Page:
Everyday Life

Nothing special. I just wake up in the morning, and I do some grocery shopping. Then I sit like retired people. I do some Wiederholung of German, to study. And just wait for my case, I can’t do much else now. I don’t have any other plans, just waiting to find a job to go and work.

I have a very old friend who lives here in Germany, has permanent residency, and I have a brother here too, who came around the time I came here. These are the closest people I have, otherwise I’m very peaky and sensitive in my relationships. But there are people that I talk to, but I am not close to them.

The German people I know are the ones who work in charity. I’ve known them for three years. If there’s some work they contact me, or if I have something to ask, I call them. Other than that, just sending greetings, or birthday wishes, or new years and that’s it.

The charity work I have done, it’s been in different places. At the time there was no Corona yet. There was a Gymnasium in Berlin I remember I went to. There we worked a lot; I mean for two whole days we did some heavy work. For the whole big school, we took away all the stuff, and prepared the rooms, and made decorations, or wrapped gifts. The next years with Corona, we did some sorting out of the stuff that people had donated, and sorted them for children to old people, matched them with the people that we had on the list. Last year too, there was a church in Berlin that I painted. This Heim too, I painted here as well. Then yeah, whatever I could help with I did. I have been a member of the Caritas in this town for two years now, but they told me that because of corona they can’t do many activities. I have the membership there too, and I have asked them a couple of times, but they said that there was no work, and they have fewer staff now.

Knowledge on Germany from Before

I didn’t really know anything about Germany, and the fault is with our bad culture. If you talked to some friends who were abroad, like Germany, or Netherlands, or the US or Canada, we have many relatives who live everywhere in the world, because of our situation in the country they have all fled everywhere, I think we always talk in a way not to diminish ourselves.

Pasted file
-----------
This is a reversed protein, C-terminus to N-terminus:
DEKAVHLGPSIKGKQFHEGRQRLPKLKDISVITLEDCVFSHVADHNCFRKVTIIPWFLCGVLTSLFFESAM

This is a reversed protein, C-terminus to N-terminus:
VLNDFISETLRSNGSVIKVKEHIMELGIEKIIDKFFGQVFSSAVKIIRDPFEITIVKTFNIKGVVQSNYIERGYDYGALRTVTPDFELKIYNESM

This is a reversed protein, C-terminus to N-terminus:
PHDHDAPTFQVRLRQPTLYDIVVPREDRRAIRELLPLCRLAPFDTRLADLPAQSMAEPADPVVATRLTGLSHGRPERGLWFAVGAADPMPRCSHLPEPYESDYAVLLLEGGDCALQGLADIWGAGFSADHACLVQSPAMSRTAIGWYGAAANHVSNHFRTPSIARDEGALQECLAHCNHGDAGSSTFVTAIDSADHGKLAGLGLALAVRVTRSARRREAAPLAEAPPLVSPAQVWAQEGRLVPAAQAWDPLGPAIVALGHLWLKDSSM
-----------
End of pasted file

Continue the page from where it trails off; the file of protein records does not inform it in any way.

Yes, the government gives you pension here, but they [friends] don’t tell you how much they will pay you, that it doesn’t cover your cigarettes even, and they say yes, if you get jobless here, there will be pension, yes there is support but to the point that your human dignity is preserved, and this is really good, we don’t have it in Iran, but I mean they make it sound so colourful and dreamy that you get the wrong idea. But they don’t tell you what happens when people do not get the residency, that you might have to live for several years in the Heim, or what is family reunification at all? I mean if I had known these things, … I wanted in the first place to go to the Netherlands, and they told me that no, if you go there, you won’t get an answer, and you won’t have a work permit, and that Germany is different, and so I stayed in Germany. I didn’t know much and didn’t know about the rules and regulations, and the people I had talked to were all praising the country they were living in, and never told the other truth.

I don’t know if I can explain this well, but you see, when the life conditions worsen up to 70 percent, if I am a sensitive person and have not experienced something like this before, it will be 100 percent difficult for me. For someone who has had a hard life, has been through a lot, either financially, or someone who is naturally stronger and with higher spirits, the same condition will be only 10 percent difficult. When you don’t have privacy even in the space you’re supposed to sleep, I feel like nobody is their true self and is not the real person that they should be. When I first arrived here, I had to fight everyone that knocked on the door before coming into the room. Someone was like changing and the guy would just walk in the room. Everyone behaved like that. And when I did knock on doors before entering, they would make fun of me ‘where do you think you are that you knock?’ I would say nowhere, but we are the same people as before, and even if this place is hell, I know myself [to be like this]. This is just a tiny bit of the problems I have. I don’t care anymore really. Sometimes I tell myself that if there was a chance that was no threat over my head [in Iran] I would not stay here.